· 8 min read
Creating VR Experiences: Challenges and Solutions for Designers
VR games are growing in popularity – with predictions that 23 million VR-related jobs will hit the market by 2030. And with better technology and increased interest, more and more developers are shifting towards this new field.
But even with better tools, online tutorials, and a larger community, making a VR game is still a challenge in the park. It’s very different from what you may be used to building. To get ahead, we’ve been doing our own research and interviewing the best VR devs to get their top-tier advice. So, here’s what we learned and what you need to know.
Controls being second nature
Depending on your audience, you can expect your players to have some experience with games in the past. They should understand controls and button layout, which may be different for VR.
For starters, VR controllers are a new concept. PlayStation and Xbox controllers have been around for decades and are usually the first thing people think of when you mention gaming. But unlike other platforms, your players can’t see their hands with VR. Saying ‘Press X’ isn’t enough in this situation. They can’t remember where it is or see their hands to figure it out.
Think up creative ways to lend them a hand. ‘Show, don’t tell’ is a handy tool here. You could have a semi-transparent image of their controller pointing out which button to press and showing exactly where it is on their controller. Seeing where the switch is on their controller can help them understand what they should be pushing. That’s what Half-Life: ALYX did, and it worked well for them.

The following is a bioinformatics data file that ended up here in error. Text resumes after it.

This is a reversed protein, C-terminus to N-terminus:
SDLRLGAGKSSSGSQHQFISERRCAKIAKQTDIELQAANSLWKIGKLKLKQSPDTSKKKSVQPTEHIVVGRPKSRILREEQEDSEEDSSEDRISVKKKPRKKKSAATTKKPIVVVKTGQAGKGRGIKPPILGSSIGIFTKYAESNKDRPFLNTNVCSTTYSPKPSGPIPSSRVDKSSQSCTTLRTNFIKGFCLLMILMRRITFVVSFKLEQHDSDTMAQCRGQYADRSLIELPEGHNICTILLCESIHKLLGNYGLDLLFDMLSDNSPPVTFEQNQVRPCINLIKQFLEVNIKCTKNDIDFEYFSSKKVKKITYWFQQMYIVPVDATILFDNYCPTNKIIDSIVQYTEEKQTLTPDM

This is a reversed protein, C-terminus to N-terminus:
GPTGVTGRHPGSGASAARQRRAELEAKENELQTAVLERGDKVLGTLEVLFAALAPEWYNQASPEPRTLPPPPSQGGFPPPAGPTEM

Playing for hours upon hours
Unlike other platforms, people can’t wear their headsets for long periods. It’s very easy for players to experience eye strain, headaches, and motion sickness if they play their VR for too long.
So you may want to think about a target session length. Too long, and your players may quit halfway through with a pounding head. If you’ve created hyper-casual games before, then the rules of ‘keep it short, sweet, and satisfying’ can easily transfer to VR.
With that in mind, it depends on the type of game and players you have. Ramen VR’s Zenith MMORPG game saw players spending two hours at a time in their title. So take this section as a guide rather than a strict rule. Use data to listen to your players and find what works for them.
Cutscenes or forced camera perspectives
Cutscenes can be great to help tell your story or highlight important events. And in traditional gaming, it’s fine to shift your player away from first person and into a cut scene or even certain camera perspectives. But the sudden shift of perspective in VR can be very jarring and disorienting, if not done correctly.
The unique element with VR is that your players are always in a first-person view. So rather than watching from the sidelines, your players can be in those cutscenes, experiencing them first-hand.
Quick Time Events, where players are prompted to press specific buttons within a time limit, are great for adding tension to your games. But not so great in VR. For one, the sudden change can break their immersion and slap them back into the reality of they’re just playing a game. And keep in mind that your players can’t see their controls, so they may struggle to react quickly if they’re also processing which button to press.
Focus on more natural and immersive mechanics to add tension. Or, if you want to add a time-based element, run focus groups to see if that’s what your players like. You’ll probably need to test this quite vigorously to find the right balance of fun and challenging without being overwhelming and disruptive.
In most games, you’ll have some key information on-screen (like health bars, mini maps, objective markers), which convey crucial information to your players. But in VR, these elements can hinder their immersion and obstruct their view.